Good luck with your move!  I hope you enjoy your new home!

        JT

         

         

      2. NY2NZ | | #7

        Hi Again,

        The hertz thing, with the US being 60 and here (and France) being 50Hz....the only thing that I was told was that I have to be sure that the machine doesn't overheat, as it will run hotter and that might shorten the lifespan of my serger (which is the machine I use the most).

        Sorry about not remembering the name of the thing "step up transformer".  Doh.   When you do get one, get one with higher capacity than what you need....cos of spikes and surges.

        Good luck

        Nancy

        1. SewingEngineer | | #8

          Bernina replied to my e-mail and confirmed that a 110V 60Hz sewing machine will operate correctly in France if I use a step-down transformer. 

           

  3. NY2NZ | | #3

    Hi Mary,

    I moved from the US to NZ and I have my US machines hooked up to a transformer as the system is completely different here.  The transformer was $100.00NZ but its the best way to use anything expensive thats electronic on another system.  Those converters that you can buy that merely change the plugs and have a small converter on them, are fine only for hair dryers, curling irons, shavers, but not much beyond that.

    Good luck

    Nancy

    p.s.  Go to best buy or circuit city or someplace where they have GOOD heavy duty transformers, and get at least two to bring with.  They will cost more outside the US.

  4. kiwisewer | | #9

    Transformers 110V - 220V for sewing machine

    Here is the answer for all who are in this dilemma. I did so much research on this, including purchasing a very expensive transformer, but there were definitely still issues, and after reading about those who had burnt out their motors etc.  I finally found an incredibly inexpensive and perfect travel transformer which has never let me down.  Even though there is a slight hum as with all transformers, this does no damage to the machine and it operates perfectly.  This company ships overseas from the U.S. also.  So here is the link:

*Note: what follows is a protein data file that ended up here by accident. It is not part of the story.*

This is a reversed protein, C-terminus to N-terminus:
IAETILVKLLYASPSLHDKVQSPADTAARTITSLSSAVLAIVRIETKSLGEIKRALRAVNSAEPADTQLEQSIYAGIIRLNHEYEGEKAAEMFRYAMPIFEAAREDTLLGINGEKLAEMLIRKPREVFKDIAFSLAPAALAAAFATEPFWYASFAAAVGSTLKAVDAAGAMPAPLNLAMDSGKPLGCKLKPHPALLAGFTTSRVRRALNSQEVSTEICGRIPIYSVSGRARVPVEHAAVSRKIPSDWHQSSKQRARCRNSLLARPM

http://www.walkabouttravelgear.com/elect.htm

  5. user-2810148 | | #10

    European versus North American Electrical Service

    Hello all,

    I lived in Europe twice and here's how you 'convert' your machine to work on  another continent (in priority order):

    1. Check with the manufacturer to see if the machine is dual voltage. If yes, it us ususally as simple as flipping a little switch located somewhere fairly hidden, sometimes beneath a sticker that reads 110/60 or 220/50. This prevents you, or your child, from accidentially changing the voltage of the machine. Once you flip this switch, put a converter plug over the prongs. These cost maybe a US $1.

    2. Buy a step up or step down transformer that will accomodate the number of watts the machine draws. Look at the label on the back or bottom to find out what the wattage is for each of your appliances. If it is a 600 watt machine, you'll probably have to buy a 750 watt transformer that will 'step down' from US to EU. To go from EU to US, you'll have to buy a 'step up' transformer, again with at least the same number of watts as the machine. Don't try and cheat on the watts or you will  burn out your machine.

    This works for all your electrical items (except lamps where you simply switch bulbs and plugs), including irons, microwaves, coffee pots, etc. I bought a set of used 300, 750, and 1200 for each floor of my German house. That way I didn't have to hoick these heavy puppies up and down stairs. However, the second time I moved to Germany, I just put most of my small applicances in storage or gave them away and bought new (toaster, coffee pot, iron, micowave, vacuum, etc) instead. The transformers are pretty expensive when new and can cost you more than the appliance they convert. Besides, most of my small applicances were pretty ancient.